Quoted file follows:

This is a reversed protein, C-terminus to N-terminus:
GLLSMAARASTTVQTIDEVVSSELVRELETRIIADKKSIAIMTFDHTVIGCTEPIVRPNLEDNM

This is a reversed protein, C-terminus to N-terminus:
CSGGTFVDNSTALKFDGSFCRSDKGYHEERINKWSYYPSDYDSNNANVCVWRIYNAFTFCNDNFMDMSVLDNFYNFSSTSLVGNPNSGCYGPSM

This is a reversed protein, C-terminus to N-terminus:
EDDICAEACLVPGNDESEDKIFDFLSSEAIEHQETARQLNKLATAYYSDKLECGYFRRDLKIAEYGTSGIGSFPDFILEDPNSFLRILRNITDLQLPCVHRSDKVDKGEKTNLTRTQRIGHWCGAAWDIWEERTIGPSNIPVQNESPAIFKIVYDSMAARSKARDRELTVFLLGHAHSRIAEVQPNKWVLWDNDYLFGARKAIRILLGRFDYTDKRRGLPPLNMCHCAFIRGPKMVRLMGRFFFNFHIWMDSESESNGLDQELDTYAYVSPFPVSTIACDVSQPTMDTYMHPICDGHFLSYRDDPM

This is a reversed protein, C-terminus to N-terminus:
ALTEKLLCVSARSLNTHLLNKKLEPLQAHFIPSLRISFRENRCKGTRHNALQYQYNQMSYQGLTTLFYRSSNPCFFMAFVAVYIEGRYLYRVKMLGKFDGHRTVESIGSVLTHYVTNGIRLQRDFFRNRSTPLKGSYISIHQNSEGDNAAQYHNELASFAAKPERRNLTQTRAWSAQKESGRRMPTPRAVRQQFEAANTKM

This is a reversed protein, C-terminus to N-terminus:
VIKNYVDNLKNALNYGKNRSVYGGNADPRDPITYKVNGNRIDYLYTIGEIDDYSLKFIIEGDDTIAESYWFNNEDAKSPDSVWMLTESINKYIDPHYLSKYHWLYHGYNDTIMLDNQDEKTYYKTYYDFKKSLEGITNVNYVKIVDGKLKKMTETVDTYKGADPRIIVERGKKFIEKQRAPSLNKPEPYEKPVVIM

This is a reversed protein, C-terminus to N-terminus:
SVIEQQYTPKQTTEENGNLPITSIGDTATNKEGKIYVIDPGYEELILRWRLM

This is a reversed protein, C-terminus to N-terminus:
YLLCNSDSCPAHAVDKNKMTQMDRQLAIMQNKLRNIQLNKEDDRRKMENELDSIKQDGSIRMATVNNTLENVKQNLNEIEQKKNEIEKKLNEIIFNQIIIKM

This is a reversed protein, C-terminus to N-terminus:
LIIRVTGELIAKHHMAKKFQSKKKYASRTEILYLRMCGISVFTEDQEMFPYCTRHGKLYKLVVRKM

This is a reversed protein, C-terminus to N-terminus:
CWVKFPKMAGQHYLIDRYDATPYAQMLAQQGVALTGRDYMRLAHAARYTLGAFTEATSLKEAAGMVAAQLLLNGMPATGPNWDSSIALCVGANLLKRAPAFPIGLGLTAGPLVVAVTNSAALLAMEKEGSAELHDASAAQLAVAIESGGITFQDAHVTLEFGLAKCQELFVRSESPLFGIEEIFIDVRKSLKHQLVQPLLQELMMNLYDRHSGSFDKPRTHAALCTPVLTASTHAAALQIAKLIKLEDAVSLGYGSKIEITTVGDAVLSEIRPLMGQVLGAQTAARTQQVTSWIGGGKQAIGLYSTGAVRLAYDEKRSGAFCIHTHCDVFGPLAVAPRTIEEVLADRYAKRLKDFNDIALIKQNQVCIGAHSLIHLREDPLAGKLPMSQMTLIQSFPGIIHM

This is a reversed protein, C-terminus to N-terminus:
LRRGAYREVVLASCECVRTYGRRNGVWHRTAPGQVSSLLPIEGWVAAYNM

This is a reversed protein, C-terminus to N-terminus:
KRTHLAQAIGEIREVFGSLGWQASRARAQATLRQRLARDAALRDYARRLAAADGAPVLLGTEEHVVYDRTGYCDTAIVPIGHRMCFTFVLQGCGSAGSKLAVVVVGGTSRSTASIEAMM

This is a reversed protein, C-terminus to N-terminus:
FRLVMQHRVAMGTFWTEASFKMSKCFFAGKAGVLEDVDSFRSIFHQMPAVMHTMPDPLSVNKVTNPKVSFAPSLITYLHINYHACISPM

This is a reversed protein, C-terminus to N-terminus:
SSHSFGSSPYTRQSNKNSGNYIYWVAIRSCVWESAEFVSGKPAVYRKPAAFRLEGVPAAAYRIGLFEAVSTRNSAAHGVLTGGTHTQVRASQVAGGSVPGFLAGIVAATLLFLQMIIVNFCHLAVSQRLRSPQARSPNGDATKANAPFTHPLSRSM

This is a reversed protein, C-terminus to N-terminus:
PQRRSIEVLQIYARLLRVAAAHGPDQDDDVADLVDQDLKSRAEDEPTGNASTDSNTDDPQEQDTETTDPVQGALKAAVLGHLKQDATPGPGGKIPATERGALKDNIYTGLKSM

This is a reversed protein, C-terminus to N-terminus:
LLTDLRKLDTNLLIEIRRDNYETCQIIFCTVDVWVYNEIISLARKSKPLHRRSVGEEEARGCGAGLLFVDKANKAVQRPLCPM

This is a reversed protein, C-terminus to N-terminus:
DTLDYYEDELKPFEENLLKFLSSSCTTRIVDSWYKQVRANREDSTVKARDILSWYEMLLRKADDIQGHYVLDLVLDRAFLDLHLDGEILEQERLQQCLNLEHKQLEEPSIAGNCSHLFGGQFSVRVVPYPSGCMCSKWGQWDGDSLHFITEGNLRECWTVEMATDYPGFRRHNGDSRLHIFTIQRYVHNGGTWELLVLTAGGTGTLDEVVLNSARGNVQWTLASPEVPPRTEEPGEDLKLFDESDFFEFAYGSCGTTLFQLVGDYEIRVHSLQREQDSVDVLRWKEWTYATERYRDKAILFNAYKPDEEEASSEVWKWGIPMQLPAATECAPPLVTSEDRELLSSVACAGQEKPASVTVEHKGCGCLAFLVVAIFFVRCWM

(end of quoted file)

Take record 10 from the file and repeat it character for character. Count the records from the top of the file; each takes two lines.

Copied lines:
This is a reversed protein, C-terminus to N-terminus:
LRRGAYREVVLASCECVRTYGRRNGVWHRTAPGQVSSLLPIEGWVAAYNM